Boris Johnson has admitted the government has not done enough to alleviate the impact of the cost of living crisis for families and vulnerable people across the UK.
During his first interview with Good Morning Britain in nearly five years, the Prime Minister struggled to defend his party’s policies when grilled on a number of topics, including the situation in Ukraine and the ongoing ‘partygate’ scandal.
However, the main talking point of the tense interview was the ongoing cost of living crisis, which has seen the average household energy bill increase by £693 per year.
Host Susanna Reid, who had travelled to Downing Street to quiz Johnson in person, asked whether he believed he and his party were doing enough to help the British public with the rising costs, pointing out his refusal to impose a windfall tax on energy company profits, which are currently in their billions.
Reid explained: “It doesn’t help people right now who are paying their energy bills – which have gone up hundreds – to be told we need to leave that money to the energy companies, because they need to invest.
“That’s their job. Your job is to help people pay your bills.”
At this, Johnson replied: What we’re doing is helping people with the cost of energy… I accept that those contributions from the taxpayer aren’t going to be enough immediately to help cover everybody’s cost.
“Of course that isn’t going to be enough immediately to help cover everybody’s cost.”
And when asked by Reid if he would acknowledge that he is not doing everything he can do, Johnson admitted: “There is more that we can do. The crucial thing is to make sure we deal with the prices over the medium and long term.”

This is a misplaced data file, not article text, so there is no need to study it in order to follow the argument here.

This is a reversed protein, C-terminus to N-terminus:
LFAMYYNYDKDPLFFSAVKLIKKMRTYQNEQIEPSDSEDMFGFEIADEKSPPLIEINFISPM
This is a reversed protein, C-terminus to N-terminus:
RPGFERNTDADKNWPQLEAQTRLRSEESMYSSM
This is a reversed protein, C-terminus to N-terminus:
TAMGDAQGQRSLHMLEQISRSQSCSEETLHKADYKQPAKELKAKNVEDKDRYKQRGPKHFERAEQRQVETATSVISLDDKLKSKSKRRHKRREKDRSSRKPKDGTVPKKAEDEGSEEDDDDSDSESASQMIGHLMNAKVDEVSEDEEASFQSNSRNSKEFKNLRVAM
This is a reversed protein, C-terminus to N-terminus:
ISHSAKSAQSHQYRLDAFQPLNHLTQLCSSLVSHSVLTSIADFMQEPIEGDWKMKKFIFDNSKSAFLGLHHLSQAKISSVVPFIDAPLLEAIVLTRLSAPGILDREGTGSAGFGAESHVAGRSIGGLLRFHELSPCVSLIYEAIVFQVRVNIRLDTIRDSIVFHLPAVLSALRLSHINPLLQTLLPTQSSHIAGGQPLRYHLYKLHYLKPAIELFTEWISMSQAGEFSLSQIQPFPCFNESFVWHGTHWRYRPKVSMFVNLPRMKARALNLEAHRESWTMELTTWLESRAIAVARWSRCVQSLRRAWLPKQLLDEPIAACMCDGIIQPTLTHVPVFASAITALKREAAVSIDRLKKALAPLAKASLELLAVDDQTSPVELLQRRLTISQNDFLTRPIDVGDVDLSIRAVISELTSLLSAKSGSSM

Reid then told Johnson about Elise, a seventy-seven year old GMB viewer who has cut down her spending by restricting herself to one meal a day, buying yellow sticker discounted items in the supermarket and riding the bus for as long as she can to stay out of the house.
At this, however, Johnson saw the opportunity to redeem himself by pointing out that Elise is able to ride the bus for free thanks to his Freedom pass scheme that allowed people over the age of sixty to use London buses for free.
He said: “I just want to remind you, the twenty-four hour freedom bus pass was something I introduced.”
Susanna replied: “Oh marvelous, so Elsie should be grateful to you for her bus pass?”
And despite stressing that he doesn’t want people like Elise to cut back on their spending, Johnson failed to articulate what further help could be offered in the future.
The government has faced intense criticism for how it has offered to help Brits cope with the cost of living crisis, including a £150 council tax rebate and a £200 energy bill discount, which will then have to be paid back over five annual £40 payments.
And while many experts believe the answer lays in a windfall tax on major energy firms, the government has so far refused to impose such a tax in order to ensure ‘future investments in British energy’.
According to The Guardian, BP’s profits more than doubled to £5bn in the first three months of the year – the highest quarterly profit in more than a decade – helped by soaring oil and gas prices.
Boy, 14, guilty of murdering 12-year-old Ava White after Snapchat video row